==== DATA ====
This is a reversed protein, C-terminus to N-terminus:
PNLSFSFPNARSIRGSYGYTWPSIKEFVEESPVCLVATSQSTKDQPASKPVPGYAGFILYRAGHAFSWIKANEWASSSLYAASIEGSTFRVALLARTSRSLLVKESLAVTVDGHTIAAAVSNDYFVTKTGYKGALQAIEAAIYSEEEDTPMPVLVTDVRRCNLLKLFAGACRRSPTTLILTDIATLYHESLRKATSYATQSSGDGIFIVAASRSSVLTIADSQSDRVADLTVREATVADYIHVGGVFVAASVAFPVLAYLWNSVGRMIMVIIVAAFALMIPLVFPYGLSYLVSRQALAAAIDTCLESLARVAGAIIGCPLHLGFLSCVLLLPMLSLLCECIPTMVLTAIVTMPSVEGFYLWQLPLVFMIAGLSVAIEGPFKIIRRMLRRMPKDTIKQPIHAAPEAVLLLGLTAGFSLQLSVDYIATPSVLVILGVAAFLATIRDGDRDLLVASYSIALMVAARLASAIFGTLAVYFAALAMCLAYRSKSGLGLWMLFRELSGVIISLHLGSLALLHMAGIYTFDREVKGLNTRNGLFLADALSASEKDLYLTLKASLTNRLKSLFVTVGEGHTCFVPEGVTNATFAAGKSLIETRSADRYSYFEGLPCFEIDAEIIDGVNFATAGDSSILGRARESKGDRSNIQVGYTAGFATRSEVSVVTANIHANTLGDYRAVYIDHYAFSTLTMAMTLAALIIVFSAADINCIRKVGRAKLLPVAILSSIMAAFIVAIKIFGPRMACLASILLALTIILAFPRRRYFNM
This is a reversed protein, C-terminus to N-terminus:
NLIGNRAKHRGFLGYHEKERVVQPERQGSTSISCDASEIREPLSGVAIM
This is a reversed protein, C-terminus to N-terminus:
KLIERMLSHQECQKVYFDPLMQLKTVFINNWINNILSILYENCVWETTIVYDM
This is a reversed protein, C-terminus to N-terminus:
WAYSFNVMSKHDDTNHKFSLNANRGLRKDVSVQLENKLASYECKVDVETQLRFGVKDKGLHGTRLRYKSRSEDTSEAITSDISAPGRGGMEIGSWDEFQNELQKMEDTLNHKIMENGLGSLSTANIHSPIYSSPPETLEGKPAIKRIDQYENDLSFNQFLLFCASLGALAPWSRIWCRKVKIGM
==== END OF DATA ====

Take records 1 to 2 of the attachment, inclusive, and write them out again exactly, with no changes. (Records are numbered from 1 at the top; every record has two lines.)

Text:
This is a reversed protein, C-terminus to N-terminus:
PNLSFSFPNARSIRGSYGYTWPSIKEFVEESPVCLVATSQSTKDQPASKPVPGYAGFILYRAGHAFSWIKANEWASSSLYAASIEGSTFRVALLARTSRSLLVKESLAVTVDGHTIAAAVSNDYFVTKTGYKGALQAIEAAIYSEEEDTPMPVLVTDVRRCNLLKLFAGACRRSPTTLILTDIATLYHESLRKATSYATQSSGDGIFIVAASRSSVLTIADSQSDRVADLTVREATVADYIHVGGVFVAASVAFPVLAYLWNSVGRMIMVIIVAAFALMIPLVFPYGLSYLVSRQALAAAIDTCLESLARVAGAIIGCPLHLGFLSCVLLLPMLSLLCECIPTMVLTAIVTMPSVEGFYLWQLPLVFMIAGLSVAIEGPFKIIRRMLRRMPKDTIKQPIHAAPEAVLLLGLTAGFSLQLSVDYIATPSVLVILGVAAFLATIRDGDRDLLVASYSIALMVAARLASAIFGTLAVYFAALAMCLAYRSKSGLGLWMLFRELSGVIISLHLGSLALLHMAGIYTFDREVKGLNTRNGLFLADALSASEKDLYLTLKASLTNRLKSLFVTVGEGHTCFVPEGVTNATFAAGKSLIETRSADRYSYFEGLPCFEIDAEIIDGVNFATAGDSSILGRARESKGDRSNIQVGYTAGFATRSEVSVVTANIHANTLGDYRAVYIDHYAFSTLTMAMTLAALIIVFSAADINCIRKVGRAKLLPVAILSSIMAAFIVAIKIFGPRMACLASILLALTIILAFPRRRYFNM
This is a reversed protein, C-terminus to N-terminus:
NLIGNRAKHRGFLGYHEKERVVQPERQGSTSISCDASEIREPLSGVAIM